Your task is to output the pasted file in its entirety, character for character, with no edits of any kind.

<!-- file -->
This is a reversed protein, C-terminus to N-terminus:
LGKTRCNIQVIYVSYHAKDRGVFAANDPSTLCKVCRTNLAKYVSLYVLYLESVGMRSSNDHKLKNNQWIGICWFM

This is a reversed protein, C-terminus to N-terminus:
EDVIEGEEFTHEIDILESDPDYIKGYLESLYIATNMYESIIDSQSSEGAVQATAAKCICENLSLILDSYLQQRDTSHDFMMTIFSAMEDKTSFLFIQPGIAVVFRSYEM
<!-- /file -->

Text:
This is a reversed protein, C-terminus to N-terminus:
LGKTRCNIQVIYVSYHAKDRGVFAANDPSTLCKVCRTNLAKYVSLYVLYLESVGMRSSNDHKLKNNQWIGICWFM

This is a reversed protein, C-terminus to N-terminus:
EDVIEGEEFTHEIDILESDPDYIKGYLESLYIATNMYESIIDSQSSEGAVQATAAKCICENLSLILDSYLQQRDTSHDFMMTIFSAMEDKTSFLFIQPGIAVVFRSYEM